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The TARGET cohort study protocol: a prospective primary care cohort study to derive and validate a clinical prediction rule to improve the targeting of antibiotics in children with respiratory tract illnesses

Niamh M Redmond1*, Rachel Davies2, Hannah Christensen3, Peter S Blair3, Andrew M Lovering4, John P Leeming4, Peter Muir5, Barry Vipond5, Hannah Thornton1, Margaret Fletcher6, Brendan Delaney7, Paul Little8, Matthew Thompson9, Tim J Peters10, Alastair D Hay1 and on behalf of The TARGET team

Author Affiliations

1 Centre for Academic Primary Care, School of Social and Community Based Medicine, NIHR School of Primary Care Research, University of Bristol, Canynge Hall, 39 Whatley Road, Bristol, UK

2 Research Enterprise and Development, University of Bristol, Senate House, Tyndall Avenue, Bristol, UK

3 School of Social and Community Based Medicine, University of Bristol, Canynge Hall, 39 Whatley Road, Bristol, UK

4 Bristol Centre for Antimicrobial Research and Evaluation (BCARE), North Bristol NHS Trust. Southmead Hospital, Bristol, UK

5 Specialist Virology Centre, Public Health Laboratory Bristol, Public Health England, Myrtle Road, Bristol, UK

6 Faculty of Health and Social Care, University of the West of England Bristol, Coldharbour Lane, Bristol, UK

7 Department of Primary Care & Public Health Sciences, King’s College London, School of Medicine, 5th Floor Capital House, 42 Weston Street, London, UK

8 Department of Primary Care & Population Sciences, University of Southampton, Aldermoor Health Centre, Aldermoor Close, Southampton, UK

9 Department of Primary Care Health Sciences, Radcliffe Observatory Quarter, Woodstock Road, Oxford, UK

10 School of Clinical Sciences, University of Bristol, 69 St Michael’s Hill, Bristol, UK

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BMC Health Services Research 2013, 13:322  doi:10.1186/1472-6963-13-322

Published: 17 August 2013



Children with respiratory tract infections are the single most frequent patient group to make use of primary care health care resources. The use of antibiotics remains highly prevalent in young children, but can lead to antimicrobial resistance as well as reinforcing the idea that parents should re-consult for similar symptoms. One of the main drivers of indiscriminate antimicrobial use is the lack of evidence for, and therefore uncertainty regarding, which children are at risk of poor outcome. This paper describes the protocol for the TARGET cohort study, which aims to derive and validate a clinical prediction rule to identify children presenting to primary care with respiratory tract infections who are at risk of hospitalisation.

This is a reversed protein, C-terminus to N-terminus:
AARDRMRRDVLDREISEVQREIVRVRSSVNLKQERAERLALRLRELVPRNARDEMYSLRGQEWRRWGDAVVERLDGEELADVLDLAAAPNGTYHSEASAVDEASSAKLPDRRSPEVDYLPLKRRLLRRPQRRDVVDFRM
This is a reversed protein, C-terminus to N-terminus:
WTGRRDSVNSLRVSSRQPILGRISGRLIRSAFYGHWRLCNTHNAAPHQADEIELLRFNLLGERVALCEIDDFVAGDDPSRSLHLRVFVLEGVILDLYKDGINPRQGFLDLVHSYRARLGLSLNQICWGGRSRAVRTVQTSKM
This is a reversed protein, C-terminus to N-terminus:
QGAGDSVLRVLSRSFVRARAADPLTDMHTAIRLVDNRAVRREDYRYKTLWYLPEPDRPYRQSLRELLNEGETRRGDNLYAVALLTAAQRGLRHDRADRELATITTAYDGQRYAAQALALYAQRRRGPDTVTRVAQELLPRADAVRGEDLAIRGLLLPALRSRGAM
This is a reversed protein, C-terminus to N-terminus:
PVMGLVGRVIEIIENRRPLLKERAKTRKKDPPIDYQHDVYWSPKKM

The TARGET cohort study is a large, multicentre prospective observational study aiming to recruit 8,300 children aged ≥3 months and <16 years presenting to primary care with a cough and respiratory tract infection symptoms from 4 study centres (Bristol, London, Oxford and Southampton). Following informed consent, symptoms, signs and demographics will be measured. In around a quarter of children from the Bristol centre, a single sweep, dual bacterial-viral throat swab will be taken and parents asked to complete a symptom diary until the child is completely well or for 28 days, whichever is sooner. A review of medical notes including clinical history, re-consultation and hospitalisations will be undertaken. Multivariable logistic regression will be used to identify the independent clinical predictors of hospitalisation as well as the prognostic significance of upper respiratory tract microbes. The clinical prediction rule will be internally validated using various methods including bootstrapping.


The clinical prediction rule for hospitalisation has the potential to help identify a small group of children for hospitalisation and a much larger group where hospitalisation is very unlikely and antibiotic prescribing would be less warranted. This study will also be the largest natural history study to date of children presenting to primary care with acute cough and respiratory tract infections, and will provide important information on symptom duration, re-consultations and the microbiology of the upper respiratory tract.

Cohort study; Children; Respiratory tract infections (RTIs); Primary care; Protocol; Throat swab